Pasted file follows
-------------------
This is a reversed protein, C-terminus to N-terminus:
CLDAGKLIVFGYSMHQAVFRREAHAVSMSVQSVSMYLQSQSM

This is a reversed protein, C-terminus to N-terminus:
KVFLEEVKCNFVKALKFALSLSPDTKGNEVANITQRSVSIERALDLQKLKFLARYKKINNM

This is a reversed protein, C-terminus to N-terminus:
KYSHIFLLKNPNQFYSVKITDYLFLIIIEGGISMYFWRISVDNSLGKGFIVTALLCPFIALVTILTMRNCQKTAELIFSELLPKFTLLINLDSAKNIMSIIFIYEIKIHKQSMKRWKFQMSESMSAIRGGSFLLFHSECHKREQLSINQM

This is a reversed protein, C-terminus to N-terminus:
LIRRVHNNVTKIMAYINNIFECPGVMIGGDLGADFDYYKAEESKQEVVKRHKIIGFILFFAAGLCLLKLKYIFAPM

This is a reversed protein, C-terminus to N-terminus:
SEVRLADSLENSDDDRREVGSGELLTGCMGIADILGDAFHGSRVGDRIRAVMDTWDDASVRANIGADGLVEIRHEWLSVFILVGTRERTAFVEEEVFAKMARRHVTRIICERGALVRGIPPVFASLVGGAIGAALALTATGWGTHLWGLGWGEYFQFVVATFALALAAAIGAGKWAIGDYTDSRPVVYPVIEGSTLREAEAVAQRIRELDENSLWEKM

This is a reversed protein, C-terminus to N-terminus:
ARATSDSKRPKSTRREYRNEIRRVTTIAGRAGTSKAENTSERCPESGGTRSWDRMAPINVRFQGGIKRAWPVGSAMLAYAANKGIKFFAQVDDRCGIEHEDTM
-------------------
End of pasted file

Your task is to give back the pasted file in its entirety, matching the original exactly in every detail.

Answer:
This is a reversed protein, C-terminus to N-terminus:
CLDAGKLIVFGYSMHQAVFRREAHAVSMSVQSVSMYLQSQSM

This is a reversed protein, C-terminus to N-terminus:
KVFLEEVKCNFVKALKFALSLSPDTKGNEVANITQRSVSIERALDLQKLKFLARYKKINNM

This is a reversed protein, C-terminus to N-terminus:
KYSHIFLLKNPNQFYSVKITDYLFLIIIEGGISMYFWRISVDNSLGKGFIVTALLCPFIALVTILTMRNCQKTAELIFSELLPKFTLLINLDSAKNIMSIIFIYEIKIHKQSMKRWKFQMSESMSAIRGGSFLLFHSECHKREQLSINQM

This is a reversed protein, C-terminus to N-terminus:
LIRRVHNNVTKIMAYINNIFECPGVMIGGDLGADFDYYKAEESKQEVVKRHKIIGFILFFAAGLCLLKLKYIFAPM

This is a reversed protein, C-terminus to N-terminus:
SEVRLADSLENSDDDRREVGSGELLTGCMGIADILGDAFHGSRVGDRIRAVMDTWDDASVRANIGADGLVEIRHEWLSVFILVGTRERTAFVEEEVFAKMARRHVTRIICERGALVRGIPPVFASLVGGAIGAALALTATGWGTHLWGLGWGEYFQFVVATFALALAAAIGAGKWAIGDYTDSRPVVYPVIEGSTLREAEAVAQRIRELDENSLWEKM

This is a reversed protein, C-terminus to N-terminus:
ARATSDSKRPKSTRREYRNEIRRVTTIAGRAGTSKAENTSERCPESGGTRSWDRMAPINVRFQGGIKRAWPVGSAMLAYAANKGIKFFAQVDDRCGIEHEDTM